Look out, Virgin. Move over, Tower.

The Bay Area music retailer that Rolling Stone magazine in 1998 suggested might just be the world's greatest record store, period, is coming to Hollywood.

Amoeba Music, whose Berkeley and San Francisco stores have garnered a national reputation with their wide selection of new and used titles, next fall will open a store in an existing 50,000-square-foot building at 6400 Sunset Blvd., just west of the Cinerama Dome Theatre. Officials of the privately held company declined to disclose the purchase price of the property.

Amoeba has its main store on Telegraph Avenue in Berkeley and a second outlet on San Francisco's historic Haight Street.

Company founder Marc Weinstein said the L.A. expansion is a one-shot expansion, not the beginning of any sort of national growth strategy.

"We're a small independent company and we never expected to expand beyond the Bay Area," he said. "But we had a lot of customers coming up from the L.A. area, and it made sense to open one destination store in the middle of L.A."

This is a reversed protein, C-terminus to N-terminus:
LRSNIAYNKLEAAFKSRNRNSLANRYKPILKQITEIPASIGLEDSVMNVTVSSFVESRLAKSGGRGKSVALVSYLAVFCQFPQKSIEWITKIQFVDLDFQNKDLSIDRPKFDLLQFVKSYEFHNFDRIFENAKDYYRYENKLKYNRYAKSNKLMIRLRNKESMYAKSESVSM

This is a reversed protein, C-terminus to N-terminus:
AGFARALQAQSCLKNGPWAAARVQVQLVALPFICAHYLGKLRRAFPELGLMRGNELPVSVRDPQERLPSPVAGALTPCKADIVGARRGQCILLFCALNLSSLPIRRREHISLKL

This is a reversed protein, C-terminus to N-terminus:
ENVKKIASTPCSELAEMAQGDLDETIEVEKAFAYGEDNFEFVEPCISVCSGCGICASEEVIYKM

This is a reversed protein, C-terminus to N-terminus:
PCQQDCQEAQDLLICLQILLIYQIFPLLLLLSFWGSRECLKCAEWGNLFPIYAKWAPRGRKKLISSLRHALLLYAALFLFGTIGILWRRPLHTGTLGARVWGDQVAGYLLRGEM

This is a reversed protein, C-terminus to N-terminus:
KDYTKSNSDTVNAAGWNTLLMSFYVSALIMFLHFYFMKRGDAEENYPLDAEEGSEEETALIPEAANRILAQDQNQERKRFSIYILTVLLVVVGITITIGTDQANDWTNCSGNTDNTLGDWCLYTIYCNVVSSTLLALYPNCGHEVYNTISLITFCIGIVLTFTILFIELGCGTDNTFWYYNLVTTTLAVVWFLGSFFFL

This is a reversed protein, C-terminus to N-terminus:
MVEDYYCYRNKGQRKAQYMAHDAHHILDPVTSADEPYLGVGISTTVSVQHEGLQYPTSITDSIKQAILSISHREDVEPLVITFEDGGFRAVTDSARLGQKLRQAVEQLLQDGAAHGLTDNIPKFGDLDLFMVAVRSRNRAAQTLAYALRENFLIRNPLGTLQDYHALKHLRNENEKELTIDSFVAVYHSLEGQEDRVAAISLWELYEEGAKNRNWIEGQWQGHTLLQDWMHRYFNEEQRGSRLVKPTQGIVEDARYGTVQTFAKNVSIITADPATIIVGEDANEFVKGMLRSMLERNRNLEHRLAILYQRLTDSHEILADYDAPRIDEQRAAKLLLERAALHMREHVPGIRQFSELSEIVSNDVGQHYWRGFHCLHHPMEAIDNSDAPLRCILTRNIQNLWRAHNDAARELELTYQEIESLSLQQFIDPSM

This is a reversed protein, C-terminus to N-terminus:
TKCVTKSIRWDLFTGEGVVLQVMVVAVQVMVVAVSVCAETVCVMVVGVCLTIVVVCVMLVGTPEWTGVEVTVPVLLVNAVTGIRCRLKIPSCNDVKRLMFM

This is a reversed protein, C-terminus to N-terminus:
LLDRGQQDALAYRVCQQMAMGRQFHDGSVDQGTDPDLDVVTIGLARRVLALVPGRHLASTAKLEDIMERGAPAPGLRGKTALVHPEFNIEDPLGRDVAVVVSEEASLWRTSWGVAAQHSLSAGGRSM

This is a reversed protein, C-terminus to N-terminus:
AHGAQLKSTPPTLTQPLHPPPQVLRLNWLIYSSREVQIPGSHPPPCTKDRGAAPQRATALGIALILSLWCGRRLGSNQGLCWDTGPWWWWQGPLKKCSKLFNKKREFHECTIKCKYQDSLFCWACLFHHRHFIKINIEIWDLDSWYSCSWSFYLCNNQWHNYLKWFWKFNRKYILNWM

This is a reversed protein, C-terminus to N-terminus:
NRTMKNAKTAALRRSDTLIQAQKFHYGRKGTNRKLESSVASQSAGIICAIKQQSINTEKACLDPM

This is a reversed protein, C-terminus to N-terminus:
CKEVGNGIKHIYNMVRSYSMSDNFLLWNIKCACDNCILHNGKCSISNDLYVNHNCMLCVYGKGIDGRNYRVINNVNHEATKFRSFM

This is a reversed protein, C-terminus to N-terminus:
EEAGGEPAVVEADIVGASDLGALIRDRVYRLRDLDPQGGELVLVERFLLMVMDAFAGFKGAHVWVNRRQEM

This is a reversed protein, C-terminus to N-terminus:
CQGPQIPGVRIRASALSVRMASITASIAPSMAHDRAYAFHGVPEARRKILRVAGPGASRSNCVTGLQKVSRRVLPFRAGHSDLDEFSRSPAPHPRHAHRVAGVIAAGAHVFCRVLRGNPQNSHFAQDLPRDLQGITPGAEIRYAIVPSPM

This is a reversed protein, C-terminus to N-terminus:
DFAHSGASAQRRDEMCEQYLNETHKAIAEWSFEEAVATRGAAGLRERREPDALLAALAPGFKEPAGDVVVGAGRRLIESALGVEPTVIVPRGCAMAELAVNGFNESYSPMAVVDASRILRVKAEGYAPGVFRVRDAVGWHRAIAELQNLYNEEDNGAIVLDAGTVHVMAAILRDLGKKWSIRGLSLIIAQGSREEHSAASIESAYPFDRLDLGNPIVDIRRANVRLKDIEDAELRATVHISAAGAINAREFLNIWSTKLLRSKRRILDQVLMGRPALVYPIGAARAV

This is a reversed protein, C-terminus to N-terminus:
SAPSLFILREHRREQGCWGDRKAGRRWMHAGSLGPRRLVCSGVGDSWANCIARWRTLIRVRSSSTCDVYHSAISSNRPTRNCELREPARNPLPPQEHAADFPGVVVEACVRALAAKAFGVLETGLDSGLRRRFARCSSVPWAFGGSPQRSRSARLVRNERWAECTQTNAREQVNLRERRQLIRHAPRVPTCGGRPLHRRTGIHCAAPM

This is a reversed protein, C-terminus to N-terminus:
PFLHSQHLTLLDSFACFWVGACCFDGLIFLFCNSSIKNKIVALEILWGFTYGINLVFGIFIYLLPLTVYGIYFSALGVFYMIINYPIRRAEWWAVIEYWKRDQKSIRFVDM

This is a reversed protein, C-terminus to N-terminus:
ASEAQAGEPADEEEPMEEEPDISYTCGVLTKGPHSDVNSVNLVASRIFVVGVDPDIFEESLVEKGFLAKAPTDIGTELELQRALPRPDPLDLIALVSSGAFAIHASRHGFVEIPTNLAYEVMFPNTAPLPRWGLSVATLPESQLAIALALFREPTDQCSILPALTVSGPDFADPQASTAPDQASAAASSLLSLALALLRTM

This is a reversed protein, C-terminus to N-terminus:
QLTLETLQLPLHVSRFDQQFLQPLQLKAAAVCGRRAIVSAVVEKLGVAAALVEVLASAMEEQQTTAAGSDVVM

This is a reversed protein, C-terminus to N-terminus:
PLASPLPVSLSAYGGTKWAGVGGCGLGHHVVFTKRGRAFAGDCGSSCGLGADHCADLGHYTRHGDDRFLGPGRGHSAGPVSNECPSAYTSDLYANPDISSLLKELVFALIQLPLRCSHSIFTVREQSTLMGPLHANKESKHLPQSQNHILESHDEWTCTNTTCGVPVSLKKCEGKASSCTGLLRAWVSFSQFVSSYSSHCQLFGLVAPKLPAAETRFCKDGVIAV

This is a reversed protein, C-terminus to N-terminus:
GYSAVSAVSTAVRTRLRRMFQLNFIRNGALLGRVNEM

Weinstein and partners Mike Boyder and Dave Prinz launched their search for an L.A.-area storefront in Santa Monica but were told by Matthew May, executive vice president of Sachse Real Estate Co. Inc., that they were looking in the wrong neighborhood.

"We felt that (Amoeba's target) customer is a little hip," May said. "It's some of the yuppies, (but it's also) some of the people who are a little more down to earth."

Even though he's only casually familiar with the Los Angeles market, Boyder said the Hollywood site has the advantage of being near a Metro subway stop, as well as within blocks of the Hollywood Palladium and Pantages Theatre.

Beyond those physical draws, Boyder said, there's something different about Hollywood in 2000.

"It does really feel to us, and we're not local, like it's up and coming," Boyder said. "There's a revitalization; there's an energy in Hollywood that's very exciting."

Amoeba picked Sunset Boulevard over Hollywood Boulevard because Boyder and company, while welcoming tourists, feel their primary clientele is the local music lover. He said the aesthetics of the street also suit Amoeba.

"Sunset Boulevard is easier to access. The shops on Sunset are easy to visually access and then physically access," Boyder said. "A gut feeling to me is, more local people are cruising Sunset Boulevard than Hollywood Boulevard."

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